WRITER: BARBARA THOMAS
CONTACT: GEORGE MCCRORY
300 Plaza Centre One
Iowa City IA 52242
(319) 384-0012; fax (319) 384-0024
Release: June 6, 2002
Anstreicher Wins SIAM Optimization Prize
of Iowa Management Sciences professor Kurt Anstreicher has won one of the
most noted prizes in his field, the Society for Industrial and Applied Mathematics
(SIAM) Activity Group on Optimization Prize.
The honor is only bestowed once every three years and was presented to Anstreicher
and his co-authors at the May 20-22 SIAM Conference on Optimization in Toronto,
Canada. The award was given for "Solving Large Quadratic Assignment Problems
on Computational Grids," a paper written by Tippie College of Business
faculty member Kurt Anstreicher with Nathan Brixius, Jean-Pierre Goux, and
The paper describes the algorithm and metacomputing implementation that
solved the "nug30" quadratic assignment problem. This problem had
stumped computer scientists for 32 years since it was posed by Christopher
Nugent and his co-authors in 1968. Working with an international network of
computers, the team solved the problem in the summer of 2000. The solution
process utilized an average of 650 computers over a one-week period, providing
the equivalent of seven years of computation on a single, fast workstation.
The SIAM Activity Group on Optimization (SIAG/OPT) Prize, established in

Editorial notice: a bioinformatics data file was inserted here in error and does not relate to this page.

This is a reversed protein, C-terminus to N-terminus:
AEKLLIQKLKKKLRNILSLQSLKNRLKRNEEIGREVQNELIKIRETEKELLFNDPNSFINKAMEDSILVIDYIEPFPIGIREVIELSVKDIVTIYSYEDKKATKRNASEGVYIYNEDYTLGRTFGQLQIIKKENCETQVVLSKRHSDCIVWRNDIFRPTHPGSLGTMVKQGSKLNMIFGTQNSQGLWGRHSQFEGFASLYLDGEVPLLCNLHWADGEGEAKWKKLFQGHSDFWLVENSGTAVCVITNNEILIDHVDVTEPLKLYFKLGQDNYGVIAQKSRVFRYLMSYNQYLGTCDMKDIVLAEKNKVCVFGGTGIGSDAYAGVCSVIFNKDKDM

1992, is awarded to the author(s) of the most outstanding paper, as determined
by the prize committee, on a topic in optimization published in English in
a peer-reviewed journal. The paper must contain significant research contributions
to the field of optimization, as commonly defined in the mathematical literature,
with direct or potential applications.
Anstreicher is the George Daly Professor of Management Sciences at the University
of Iowa's Tippie College of Business, and supervised Brixius' doctoral dissertation
in the University of Iowa Department of Computer Science. Brixius is now employed
at Microsoft Corporation in Redmond, Wash. Goux is a former research associate
in Northwestern University's department of electrical and computer engineering
and along with Linderoth, was an employee of the Mathematics and Computer
Science Division at Argonne National Laboratory. Goux and Linderoth are now
both in private industry.
The SIAM Activity Group on Optimization fosters the development of optimization
theory, methods, and software -- and, in particular, the development and analysis
of efficient and effective methods, as well as their implementation in high-quality
software. It provides and encourages an environment for interaction among
applied mathematicians, computer scientists, engineers, scientists, and others
active in optimization.
Anstreicher received his doctorate in operations research from Stanford
University and his bachelor's degree in mathematics from Dartmouth College.
Prior to his employment with the University of Iowa, he was an assistant/associate
professor at Yale University and a scientific researcher for the Ford Motor
Company. Anstreicher is a co-editor of the journal Mathematical Programming,